As we reported earlier, the Sixth Circuit has had a busy year with no fewer than five cases involving the beer and wine industry. In the last two weeks, the Court has issued two decisions involving purported terminations of wholesale distributorships governed by Ohio law. A third case involving purported termination of Ohio beer wholesalers by Miller Brewing Company and Coors Brewing Company remains pending before the Sixth Circuit. (Beverage Distributors, Inc. v. Miller Brewing Co).
In Tri-County Wholesale Distributing, Inc. v. The Wine Group, Case No. 10-4202, the Court affirmed a preliminary injunction in favor of the distributors against the Wine Group (the third-largest wine manufacturer in the United States). The Court noted that the distributors demonstrated a “near certainty” of success on the merits, which meant that analysis of the other factors for a preliminary injunction were unnecessary. However, the Court did note its agreement with the trial court’s observation that the public interest was served by the injunction, because “[g]iven the unique nature of alcoholic beverages, which are a blessing to many, but a curse to more than a few, the Court feels less strongly that knocking a quarter off the price of MD 20/20 would provide a measurable benefit to the public.”
In coming to this decision, the Court rejected the manufacturer’s position that the mere existence of potentially conflicting case law was not enough to doom the distributors’ request for a preliminary injunction. Instead, the Court explained that the likelihood of success factor “contemplates a weighing of the parties’ chances at trial by inquiring as to the likelihood of success, rather than its mere possibility.”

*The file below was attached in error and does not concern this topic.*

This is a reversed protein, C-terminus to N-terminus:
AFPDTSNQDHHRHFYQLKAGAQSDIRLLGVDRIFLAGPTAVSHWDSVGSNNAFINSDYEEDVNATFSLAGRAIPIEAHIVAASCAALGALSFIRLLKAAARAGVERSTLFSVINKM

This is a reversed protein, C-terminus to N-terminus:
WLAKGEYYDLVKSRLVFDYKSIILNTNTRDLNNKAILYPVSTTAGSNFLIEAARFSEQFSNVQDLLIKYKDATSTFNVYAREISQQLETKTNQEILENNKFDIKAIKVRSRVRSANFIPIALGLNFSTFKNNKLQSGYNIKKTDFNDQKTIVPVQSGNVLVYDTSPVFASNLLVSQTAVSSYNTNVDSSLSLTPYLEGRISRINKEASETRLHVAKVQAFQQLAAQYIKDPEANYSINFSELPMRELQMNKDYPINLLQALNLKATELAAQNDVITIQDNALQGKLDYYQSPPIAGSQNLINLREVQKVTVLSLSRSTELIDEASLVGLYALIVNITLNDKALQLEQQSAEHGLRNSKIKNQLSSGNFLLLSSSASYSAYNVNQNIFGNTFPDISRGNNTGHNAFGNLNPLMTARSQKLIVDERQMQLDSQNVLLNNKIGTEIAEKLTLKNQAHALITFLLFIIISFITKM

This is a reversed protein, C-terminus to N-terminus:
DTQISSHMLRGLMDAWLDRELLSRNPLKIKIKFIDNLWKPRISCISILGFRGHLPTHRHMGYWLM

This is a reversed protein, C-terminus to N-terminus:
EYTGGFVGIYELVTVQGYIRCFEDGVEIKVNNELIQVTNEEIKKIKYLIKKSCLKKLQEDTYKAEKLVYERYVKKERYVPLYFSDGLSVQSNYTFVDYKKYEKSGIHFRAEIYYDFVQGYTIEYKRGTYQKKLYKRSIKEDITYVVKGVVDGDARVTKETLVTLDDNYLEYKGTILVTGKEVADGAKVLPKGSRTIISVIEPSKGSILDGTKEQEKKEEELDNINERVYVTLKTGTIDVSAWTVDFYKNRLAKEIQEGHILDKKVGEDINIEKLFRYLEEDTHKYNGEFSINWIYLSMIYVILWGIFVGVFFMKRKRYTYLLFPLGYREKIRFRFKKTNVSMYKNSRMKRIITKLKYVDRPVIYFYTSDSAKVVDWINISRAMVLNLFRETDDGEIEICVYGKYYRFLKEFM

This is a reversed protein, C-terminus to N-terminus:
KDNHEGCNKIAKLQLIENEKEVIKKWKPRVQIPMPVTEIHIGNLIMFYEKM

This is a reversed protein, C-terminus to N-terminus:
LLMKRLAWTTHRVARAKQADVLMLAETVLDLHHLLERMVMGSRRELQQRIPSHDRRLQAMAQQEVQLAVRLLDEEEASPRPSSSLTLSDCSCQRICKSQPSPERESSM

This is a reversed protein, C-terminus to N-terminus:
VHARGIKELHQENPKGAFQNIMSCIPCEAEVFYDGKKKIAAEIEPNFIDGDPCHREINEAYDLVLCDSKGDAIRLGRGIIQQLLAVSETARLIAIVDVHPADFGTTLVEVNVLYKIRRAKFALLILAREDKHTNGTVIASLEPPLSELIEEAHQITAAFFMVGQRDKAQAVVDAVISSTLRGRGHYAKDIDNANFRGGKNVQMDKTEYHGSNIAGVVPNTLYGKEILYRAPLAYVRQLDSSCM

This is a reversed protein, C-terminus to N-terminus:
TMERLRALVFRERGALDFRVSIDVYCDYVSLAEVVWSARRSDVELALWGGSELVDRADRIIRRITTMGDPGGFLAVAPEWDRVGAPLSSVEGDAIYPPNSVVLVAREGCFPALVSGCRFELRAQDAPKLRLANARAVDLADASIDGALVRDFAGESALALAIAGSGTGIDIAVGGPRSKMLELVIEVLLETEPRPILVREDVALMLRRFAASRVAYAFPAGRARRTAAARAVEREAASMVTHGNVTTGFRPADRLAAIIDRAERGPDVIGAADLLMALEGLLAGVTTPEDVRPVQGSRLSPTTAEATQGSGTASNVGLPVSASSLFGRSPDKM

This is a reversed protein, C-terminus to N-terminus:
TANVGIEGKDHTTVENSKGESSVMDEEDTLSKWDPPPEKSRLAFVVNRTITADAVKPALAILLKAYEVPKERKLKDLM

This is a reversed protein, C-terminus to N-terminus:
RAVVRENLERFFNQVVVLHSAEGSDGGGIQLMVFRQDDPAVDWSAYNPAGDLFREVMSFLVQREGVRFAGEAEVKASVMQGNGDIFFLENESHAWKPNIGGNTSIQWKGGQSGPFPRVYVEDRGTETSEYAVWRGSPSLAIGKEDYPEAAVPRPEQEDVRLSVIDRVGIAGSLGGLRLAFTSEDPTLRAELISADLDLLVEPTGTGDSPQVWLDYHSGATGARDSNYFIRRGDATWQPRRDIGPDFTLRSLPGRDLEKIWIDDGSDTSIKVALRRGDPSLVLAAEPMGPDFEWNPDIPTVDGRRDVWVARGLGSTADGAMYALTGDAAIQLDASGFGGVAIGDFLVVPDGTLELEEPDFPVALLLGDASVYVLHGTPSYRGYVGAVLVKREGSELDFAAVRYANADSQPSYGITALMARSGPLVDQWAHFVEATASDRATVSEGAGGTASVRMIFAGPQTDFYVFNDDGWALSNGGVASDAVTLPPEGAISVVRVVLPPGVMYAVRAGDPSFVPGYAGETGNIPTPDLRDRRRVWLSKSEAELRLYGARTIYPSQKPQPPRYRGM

The second case, Bellas Co. v. Pabst Brewing Co., Case No. 11-3417, was decided on July 11, 2012. There, the Sixth Circuit affirmed summary judgment in favor of the distributors because Pabst did not comply with the terms of its written contracts with distributors. Those contracts said that Pabst was required to give 60 days’ notice of termination, but Pabst sent termination notices that said they were effective upon receipt. Pabst claimed that notices were valid because it considered the “successor manufacturer” statute to trump the written contracts, and the statute did not provide for notice prior to any termination.
The Court strongly disagreed and held that the contract terms still applied because they were additional, consistent terms:
Defendant provides no support for these contentions [that the contract terms are irrelevant in light of the statute], probably because it would be impossible to find any. There is obviously no support for the breathtaking proposition that a state law invalidates non-conflicting private contract provisions relating to the subject matter addressed by the state law. And, as a rule, nothing prohibits parties from contracting for greater protections than those provided by statute.